A Mournful Goodbye

Old soldiers might never die, and Marines certainly never fade away. On this Veterans’ Day, we remember two men: former Marine Corps commandant Gen. Robert H. Barrow and retired Marine Col. John W. Ripley. They are legends to some, heroes to most.

They were beautiful and elegant and as large as their storied careers. Barrow was a three-war man, his roots in the Second World War. His Baton Rouge, La., drawl was as unmistakable as his presence, and one almost could  forgive his seeming secret desire to see all women in hoop skirts on porch swings. He retired in 1983 to his beloved Louisiana.

Ripley, a 1962 graduate of the U.S. Naval Academy in Annapolis, Md., thought he’d die that day under the bridge at Dong Ha, Vietnam in 1972. His epic arm-over-arm advance, rigging hundreds of pounds of explosives and halting an enemy advance is immortalized in an odd, but heartfelt tribute — a diorama tucked away outside the gracious Memorial Hall at his alma mater. Countless hours have been spent staring at the tiny man beneath the tiny bridge and wondering what it really meant

Ripley lived to encounter a number of other challenges over the years. We remember a youthful colonel captured by the lens, resplendent in dress blues with belt and sword, (if we recall correctly), looking off to the side. The medal count says “hero,” but the photographer captured “humility.” Bathed in light, this is Ripley deified.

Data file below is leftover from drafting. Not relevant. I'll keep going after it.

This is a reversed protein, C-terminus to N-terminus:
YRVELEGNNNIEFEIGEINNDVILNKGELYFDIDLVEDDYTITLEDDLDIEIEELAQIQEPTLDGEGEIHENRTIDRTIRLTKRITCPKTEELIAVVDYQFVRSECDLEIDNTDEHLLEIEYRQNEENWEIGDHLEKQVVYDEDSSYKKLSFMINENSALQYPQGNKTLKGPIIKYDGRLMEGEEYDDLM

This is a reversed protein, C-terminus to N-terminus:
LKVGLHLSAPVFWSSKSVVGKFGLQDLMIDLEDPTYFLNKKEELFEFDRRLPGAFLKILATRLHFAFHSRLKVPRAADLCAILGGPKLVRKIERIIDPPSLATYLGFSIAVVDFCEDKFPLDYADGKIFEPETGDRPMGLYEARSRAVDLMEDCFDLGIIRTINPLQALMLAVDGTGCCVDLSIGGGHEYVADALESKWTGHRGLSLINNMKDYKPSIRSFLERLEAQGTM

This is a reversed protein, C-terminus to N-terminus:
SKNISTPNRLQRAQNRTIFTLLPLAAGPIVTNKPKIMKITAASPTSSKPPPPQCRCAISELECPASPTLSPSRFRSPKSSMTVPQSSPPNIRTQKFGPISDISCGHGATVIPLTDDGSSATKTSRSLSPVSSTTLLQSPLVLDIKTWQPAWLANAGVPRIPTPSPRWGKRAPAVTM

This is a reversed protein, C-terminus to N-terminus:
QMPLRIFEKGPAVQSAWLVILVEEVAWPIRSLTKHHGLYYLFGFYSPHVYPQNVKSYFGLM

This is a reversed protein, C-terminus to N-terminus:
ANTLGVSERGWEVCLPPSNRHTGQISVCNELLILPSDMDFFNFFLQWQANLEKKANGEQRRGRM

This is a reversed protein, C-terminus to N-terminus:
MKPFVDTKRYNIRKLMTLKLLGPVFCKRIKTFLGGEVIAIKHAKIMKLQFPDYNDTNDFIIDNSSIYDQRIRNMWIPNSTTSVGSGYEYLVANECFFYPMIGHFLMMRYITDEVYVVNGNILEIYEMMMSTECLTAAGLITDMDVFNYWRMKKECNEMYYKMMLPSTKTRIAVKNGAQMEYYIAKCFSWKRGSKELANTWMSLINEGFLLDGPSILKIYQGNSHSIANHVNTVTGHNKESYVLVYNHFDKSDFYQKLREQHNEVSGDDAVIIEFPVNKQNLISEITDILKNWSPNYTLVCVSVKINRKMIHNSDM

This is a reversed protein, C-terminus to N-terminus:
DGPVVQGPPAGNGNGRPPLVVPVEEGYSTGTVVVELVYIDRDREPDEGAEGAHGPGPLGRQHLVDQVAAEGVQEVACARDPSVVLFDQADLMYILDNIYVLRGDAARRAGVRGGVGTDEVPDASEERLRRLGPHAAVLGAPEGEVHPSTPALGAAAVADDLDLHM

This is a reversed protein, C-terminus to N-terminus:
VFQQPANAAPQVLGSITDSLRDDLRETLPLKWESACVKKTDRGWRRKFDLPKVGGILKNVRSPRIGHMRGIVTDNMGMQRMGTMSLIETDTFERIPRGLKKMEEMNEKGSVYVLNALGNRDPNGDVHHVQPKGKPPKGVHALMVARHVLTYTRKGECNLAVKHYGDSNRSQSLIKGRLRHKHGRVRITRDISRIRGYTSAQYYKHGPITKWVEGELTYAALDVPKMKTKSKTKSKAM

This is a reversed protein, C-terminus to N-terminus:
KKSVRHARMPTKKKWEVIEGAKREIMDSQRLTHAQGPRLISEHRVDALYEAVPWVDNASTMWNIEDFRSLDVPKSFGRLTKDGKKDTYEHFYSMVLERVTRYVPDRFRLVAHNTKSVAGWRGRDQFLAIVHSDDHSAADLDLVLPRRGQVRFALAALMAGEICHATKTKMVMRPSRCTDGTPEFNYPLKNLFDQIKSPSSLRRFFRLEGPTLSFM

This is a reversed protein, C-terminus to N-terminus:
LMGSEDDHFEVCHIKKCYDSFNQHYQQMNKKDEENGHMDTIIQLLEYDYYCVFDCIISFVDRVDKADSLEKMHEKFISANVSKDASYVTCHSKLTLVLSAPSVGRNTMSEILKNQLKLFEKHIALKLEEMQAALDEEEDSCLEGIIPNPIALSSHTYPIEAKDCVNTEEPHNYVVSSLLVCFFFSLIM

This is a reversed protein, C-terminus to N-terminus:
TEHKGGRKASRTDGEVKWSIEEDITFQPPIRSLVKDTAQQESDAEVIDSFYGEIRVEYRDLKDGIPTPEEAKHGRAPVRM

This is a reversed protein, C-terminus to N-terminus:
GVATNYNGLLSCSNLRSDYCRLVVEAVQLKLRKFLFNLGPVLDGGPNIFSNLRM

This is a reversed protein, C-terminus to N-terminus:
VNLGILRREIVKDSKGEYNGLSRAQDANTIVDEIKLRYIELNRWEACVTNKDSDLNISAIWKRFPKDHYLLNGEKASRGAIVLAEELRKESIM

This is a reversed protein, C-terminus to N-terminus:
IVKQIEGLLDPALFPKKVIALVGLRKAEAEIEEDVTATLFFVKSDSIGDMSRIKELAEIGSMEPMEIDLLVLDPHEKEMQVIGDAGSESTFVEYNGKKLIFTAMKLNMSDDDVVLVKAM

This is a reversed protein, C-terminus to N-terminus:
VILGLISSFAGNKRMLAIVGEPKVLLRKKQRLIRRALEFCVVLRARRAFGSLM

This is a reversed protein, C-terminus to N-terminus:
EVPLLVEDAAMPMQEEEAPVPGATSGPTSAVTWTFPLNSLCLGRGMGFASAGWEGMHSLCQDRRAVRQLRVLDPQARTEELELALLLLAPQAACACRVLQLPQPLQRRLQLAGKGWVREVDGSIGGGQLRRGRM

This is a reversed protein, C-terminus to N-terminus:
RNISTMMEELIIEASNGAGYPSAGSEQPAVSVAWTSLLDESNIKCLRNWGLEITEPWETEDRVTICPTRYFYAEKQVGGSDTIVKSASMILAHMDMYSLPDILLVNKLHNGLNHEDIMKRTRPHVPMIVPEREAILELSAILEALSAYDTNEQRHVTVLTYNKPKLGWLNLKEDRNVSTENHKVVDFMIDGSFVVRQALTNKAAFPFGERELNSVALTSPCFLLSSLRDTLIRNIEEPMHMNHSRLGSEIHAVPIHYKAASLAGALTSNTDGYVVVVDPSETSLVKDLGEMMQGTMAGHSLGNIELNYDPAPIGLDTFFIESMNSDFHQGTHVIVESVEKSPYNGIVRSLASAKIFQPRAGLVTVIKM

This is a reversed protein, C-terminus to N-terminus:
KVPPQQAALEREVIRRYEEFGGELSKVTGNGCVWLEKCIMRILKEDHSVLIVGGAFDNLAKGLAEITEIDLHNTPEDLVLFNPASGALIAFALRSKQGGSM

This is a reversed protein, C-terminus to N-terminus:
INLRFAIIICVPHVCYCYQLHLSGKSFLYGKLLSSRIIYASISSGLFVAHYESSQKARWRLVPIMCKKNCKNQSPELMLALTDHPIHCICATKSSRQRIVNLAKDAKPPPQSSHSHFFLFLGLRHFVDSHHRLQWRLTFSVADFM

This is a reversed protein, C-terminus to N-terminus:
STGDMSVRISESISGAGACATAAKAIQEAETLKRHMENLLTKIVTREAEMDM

Years later the legend from the diorama looked nothing like the photo over which we obsessed. The Director of History and Museums for the Corps — history itself — was dying.

In 2002, Ripley lay in intensive care, in desperate need of a liver. One became available, but getting it from Philadelphia to Ripley who was clinging to life (this is not hyperbole) in Washington proved no small task. His sons called Gen. Jim Jones, USMC. The former commandant quickly cleared a Corps CH-46 to retrieve the organ and bring it back to Ripley. They succeeded.

And now he’s gone, as is Barrow, as are too many unnamed here, though, none fade from memory. Thank a vet. Hug a vet. Kiss a vet. They seem to leave too soon. 

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